Health care trailer bill expands full-scope Medi-Cal to approximately 235,000 undocumented immigrants age 50 and older.
At a health clinic in Fresno County on Tuesday, Governor Gavin Newsom signed legislation making California the first state in the nation to expand full-scope Medicaid eligibility to low-income adults 50 years of age or older, regardless of immigration status – a major milestone in the state’s progress toward universal health coverage.
With the rise of the COVID-19 Delta variant and the prevalence of health disparities among low-income and minority communities, access to health care coverage for low-income, undocumented immigrants is crucial at this time.
The new bill, AB 133, will make bold changes toward a more equitable and prevention-focused approach to health care through expanded behavioral health initiatives supporting California youth and people with severe behavioral health challenges, including those experiencing homelessness; extending Medi-Cal eligibility for postpartum individuals; supporting continued telehealth flexibilities; and advancing the state’s innovative CalAIM initiative.
“We’re investing California’s historic surplus to accomplish transformative changes we’ve long dreamed of – including this historic Medi-Cal expansion to ensure thousands of older undocumented Californians, many of whom have been serving on the front lines of the pandemic, can access critical health care services,” said Governor Newsom. “I thank the Legislature for its steadfast partnership to bring California closer to universal health care coverage and advance comprehensive initiatives to ensure California’s communities come back from the pandemic stronger and healthier than before.”
Medi-Cal becomes the most inclusive health coverage for vulnerable persons in the country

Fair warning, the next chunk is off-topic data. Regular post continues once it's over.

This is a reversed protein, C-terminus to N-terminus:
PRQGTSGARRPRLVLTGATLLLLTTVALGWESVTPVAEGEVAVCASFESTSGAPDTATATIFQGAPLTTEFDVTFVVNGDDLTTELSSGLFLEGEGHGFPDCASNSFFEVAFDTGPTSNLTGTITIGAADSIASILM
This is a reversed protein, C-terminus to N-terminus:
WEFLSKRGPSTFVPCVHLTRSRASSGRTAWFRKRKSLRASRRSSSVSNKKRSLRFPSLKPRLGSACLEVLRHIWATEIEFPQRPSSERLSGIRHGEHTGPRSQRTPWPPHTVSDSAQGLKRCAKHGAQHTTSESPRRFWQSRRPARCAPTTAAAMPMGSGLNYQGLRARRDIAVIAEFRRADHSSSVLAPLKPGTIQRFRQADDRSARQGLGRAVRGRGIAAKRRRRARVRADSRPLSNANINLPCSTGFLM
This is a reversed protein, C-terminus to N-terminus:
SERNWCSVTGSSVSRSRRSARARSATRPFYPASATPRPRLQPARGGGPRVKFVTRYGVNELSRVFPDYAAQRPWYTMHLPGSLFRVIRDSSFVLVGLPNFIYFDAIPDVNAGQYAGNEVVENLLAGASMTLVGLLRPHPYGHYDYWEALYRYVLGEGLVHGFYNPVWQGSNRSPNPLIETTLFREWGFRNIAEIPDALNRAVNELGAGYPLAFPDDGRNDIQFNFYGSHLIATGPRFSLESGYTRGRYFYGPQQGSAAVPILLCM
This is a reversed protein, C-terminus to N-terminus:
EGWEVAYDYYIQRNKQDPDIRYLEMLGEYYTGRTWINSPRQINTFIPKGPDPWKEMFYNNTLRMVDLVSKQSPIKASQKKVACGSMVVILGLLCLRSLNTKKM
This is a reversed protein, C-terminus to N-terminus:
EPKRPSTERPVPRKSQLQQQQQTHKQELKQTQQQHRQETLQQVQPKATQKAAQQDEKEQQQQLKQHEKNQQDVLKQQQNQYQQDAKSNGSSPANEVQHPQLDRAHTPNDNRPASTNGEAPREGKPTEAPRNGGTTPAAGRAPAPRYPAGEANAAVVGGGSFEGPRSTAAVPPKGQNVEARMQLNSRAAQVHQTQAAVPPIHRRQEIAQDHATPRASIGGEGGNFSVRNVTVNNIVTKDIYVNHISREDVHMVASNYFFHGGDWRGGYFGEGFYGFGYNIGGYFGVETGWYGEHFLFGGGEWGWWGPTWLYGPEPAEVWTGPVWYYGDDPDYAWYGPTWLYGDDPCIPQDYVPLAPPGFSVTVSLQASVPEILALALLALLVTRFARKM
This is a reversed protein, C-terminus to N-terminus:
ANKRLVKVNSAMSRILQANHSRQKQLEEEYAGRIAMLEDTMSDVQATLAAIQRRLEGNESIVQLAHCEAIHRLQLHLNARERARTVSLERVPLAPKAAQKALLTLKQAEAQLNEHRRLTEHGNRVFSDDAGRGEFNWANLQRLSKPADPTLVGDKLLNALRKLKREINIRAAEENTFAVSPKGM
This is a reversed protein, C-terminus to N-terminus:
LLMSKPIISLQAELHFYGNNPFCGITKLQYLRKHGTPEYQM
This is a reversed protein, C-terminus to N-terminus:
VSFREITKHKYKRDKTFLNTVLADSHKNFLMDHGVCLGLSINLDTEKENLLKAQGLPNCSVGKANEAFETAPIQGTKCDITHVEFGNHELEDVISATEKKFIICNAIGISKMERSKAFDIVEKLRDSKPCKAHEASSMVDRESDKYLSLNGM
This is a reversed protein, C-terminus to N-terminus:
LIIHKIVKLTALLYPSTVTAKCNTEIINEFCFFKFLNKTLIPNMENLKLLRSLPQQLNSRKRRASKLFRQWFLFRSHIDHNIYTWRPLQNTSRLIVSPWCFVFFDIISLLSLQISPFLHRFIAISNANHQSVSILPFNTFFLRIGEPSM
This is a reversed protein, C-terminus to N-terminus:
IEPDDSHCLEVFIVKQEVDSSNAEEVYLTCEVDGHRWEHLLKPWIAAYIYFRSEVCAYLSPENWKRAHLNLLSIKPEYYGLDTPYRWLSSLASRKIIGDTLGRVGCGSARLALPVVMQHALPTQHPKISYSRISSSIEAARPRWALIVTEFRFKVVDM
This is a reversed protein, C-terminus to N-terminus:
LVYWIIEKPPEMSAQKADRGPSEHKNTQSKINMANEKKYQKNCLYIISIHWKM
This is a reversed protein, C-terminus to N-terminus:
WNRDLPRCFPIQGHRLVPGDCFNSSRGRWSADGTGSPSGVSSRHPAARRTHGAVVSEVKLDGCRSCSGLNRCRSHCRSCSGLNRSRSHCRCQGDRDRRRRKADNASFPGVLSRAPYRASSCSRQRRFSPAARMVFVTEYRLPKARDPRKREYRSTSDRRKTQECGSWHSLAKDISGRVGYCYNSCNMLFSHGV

Under AB 133, approximately 235,000 Californians aged 50 years and older are newly eligible for Medi-Cal, including preventive services, long-term care, and In-Home Supportive Services.
In 2016, California extended Medi-Cal to undocumented children, and in 2019, California became the first state to extend Medi-Cal coverage to all eligible undocumented young adults up to the age of 26. With this newest expansion, the state has the most inclusive health coverage for vulnerable persons in the country covering all persons regardless of immigration status, except those aged 26-49.
Additionally, AB 133 also extends the Medi-Cal postpartum care period from 60 days to 12 months without requiring a mental health diagnosis, including for eligible undocumented Californians.
Further benefits and expansions under the new bill
Governor Newsom signed the legislation on Tuesday at a Clinica Sierra Vista location in Fresno. During his visit, the Governor highlighted the state’s multi-pronged strategy to reach communities with low vaccination rates and the first-in-the-nation measures announced yesterday to require all state workers and workers in health care and high-risk congregate settings to either show proof of full vaccination or be tested at least once per week. Local governments and businesses are encouraged to adopt similar measures amid the growing threat of the Delta variant.
You might be interested: How to stay protected from quick-spreading COVID-19 Delta variant
Changing the life trajectory of children and youth in California, the health care trailer bill creates a prevention-focused behavioral health system in which all Californians age 25 and younger are supported and routinely screened for emerging and existing behavioral health needs – enabling them to grow up healthier, both physically and mentally. The initiative includes the creation of a statewide portal to connect young people with telehealth visits.
AB 133 implements an important component of the California Comeback Plan’s $12 billion homelessness package, creating the Behavioral Health Continuum Infrastructure Program at the Department of Health Care Services (DHCS) to expand treatment and housing options for all Californians, including people experiencing homelessness who struggle with the most acute behavioral health needs. AB 133 implements the Plan’s $2.2 billion investment for DHCS to provide competitive grants to local governments to construct, acquire and rehabilitate real estate assets or to invest in mobile crisis infrastructure to expand the community continuum of behavioral health treatment resources. The Plan’s total investments in this space constitute the biggest expansion in decades for clinically enhanced behavioral health housing.